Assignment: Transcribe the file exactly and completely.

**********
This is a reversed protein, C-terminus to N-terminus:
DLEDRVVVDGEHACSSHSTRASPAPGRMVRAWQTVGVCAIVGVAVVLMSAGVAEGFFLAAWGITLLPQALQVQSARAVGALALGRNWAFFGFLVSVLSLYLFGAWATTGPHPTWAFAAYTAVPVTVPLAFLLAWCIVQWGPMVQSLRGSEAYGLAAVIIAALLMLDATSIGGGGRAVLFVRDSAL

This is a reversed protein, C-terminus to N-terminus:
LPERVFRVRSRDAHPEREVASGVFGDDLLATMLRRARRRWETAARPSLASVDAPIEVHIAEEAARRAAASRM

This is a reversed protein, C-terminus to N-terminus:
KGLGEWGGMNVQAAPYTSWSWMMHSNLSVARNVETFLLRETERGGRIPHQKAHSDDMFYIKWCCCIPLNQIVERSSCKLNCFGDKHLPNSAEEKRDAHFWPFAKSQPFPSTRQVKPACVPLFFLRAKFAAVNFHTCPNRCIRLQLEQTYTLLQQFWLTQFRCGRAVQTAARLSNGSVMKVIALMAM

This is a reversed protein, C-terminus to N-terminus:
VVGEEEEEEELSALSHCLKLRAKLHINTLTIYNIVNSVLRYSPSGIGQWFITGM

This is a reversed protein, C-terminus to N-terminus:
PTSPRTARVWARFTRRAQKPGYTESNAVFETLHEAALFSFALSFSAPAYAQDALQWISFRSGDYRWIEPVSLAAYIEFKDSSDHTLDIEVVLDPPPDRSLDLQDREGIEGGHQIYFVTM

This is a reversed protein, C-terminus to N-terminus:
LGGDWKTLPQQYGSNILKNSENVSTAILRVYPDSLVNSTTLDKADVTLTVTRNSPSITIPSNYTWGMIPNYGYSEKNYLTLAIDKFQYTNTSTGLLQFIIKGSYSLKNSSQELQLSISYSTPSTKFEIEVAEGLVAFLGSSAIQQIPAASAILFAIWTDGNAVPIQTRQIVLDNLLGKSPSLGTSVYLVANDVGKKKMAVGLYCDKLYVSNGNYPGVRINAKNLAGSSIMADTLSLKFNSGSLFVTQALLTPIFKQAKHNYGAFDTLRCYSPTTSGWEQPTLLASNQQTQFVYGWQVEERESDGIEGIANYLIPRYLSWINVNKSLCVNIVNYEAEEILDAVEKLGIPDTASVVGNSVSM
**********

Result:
This is a reversed protein, C-terminus to N-terminus:
DLEDRVVVDGEHACSSHSTRASPAPGRMVRAWQTVGVCAIVGVAVVLMSAGVAEGFFLAAWGITLLPQALQVQSARAVGALALGRNWAFFGFLVSVLSLYLFGAWATTGPHPTWAFAAYTAVPVTVPLAFLLAWCIVQWGPMVQSLRGSEAYGLAAVIIAALLMLDATSIGGGGRAVLFVRDSAL

This is a reversed protein, C-terminus to N-terminus:
LPERVFRVRSRDAHPEREVASGVFGDDLLATMLRRARRRWETAARPSLASVDAPIEVHIAEEAARRAAASRM

This is a reversed protein, C-terminus to N-terminus:
KGLGEWGGMNVQAAPYTSWSWMMHSNLSVARNVETFLLRETERGGRIPHQKAHSDDMFYIKWCCCIPLNQIVERSSCKLNCFGDKHLPNSAEEKRDAHFWPFAKSQPFPSTRQVKPACVPLFFLRAKFAAVNFHTCPNRCIRLQLEQTYTLLQQFWLTQFRCGRAVQTAARLSNGSVMKVIALMAM

This is a reversed protein, C-terminus to N-terminus:
VVGEEEEEEELSALSHCLKLRAKLHINTLTIYNIVNSVLRYSPSGIGQWFITGM

This is a reversed protein, C-terminus to N-terminus:
PTSPRTARVWARFTRRAQKPGYTESNAVFETLHEAALFSFALSFSAPAYAQDALQWISFRSGDYRWIEPVSLAAYIEFKDSSDHTLDIEVVLDPPPDRSLDLQDREGIEGGHQIYFVTM

This is a reversed protein, C-terminus to N-terminus:
LGGDWKTLPQQYGSNILKNSENVSTAILRVYPDSLVNSTTLDKADVTLTVTRNSPSITIPSNYTWGMIPNYGYSEKNYLTLAIDKFQYTNTSTGLLQFIIKGSYSLKNSSQELQLSISYSTPSTKFEIEVAEGLVAFLGSSAIQQIPAASAILFAIWTDGNAVPIQTRQIVLDNLLGKSPSLGTSVYLVANDVGKKKMAVGLYCDKLYVSNGNYPGVRINAKNLAGSSIMADTLSLKFNSGSLFVTQALLTPIFKQAKHNYGAFDTLRCYSPTTSGWEQPTLLASNQQTQFVYGWQVEERESDGIEGIANYLIPRYLSWINVNKSLCVNIVNYEAEEILDAVEKLGIPDTASVVGNSVSM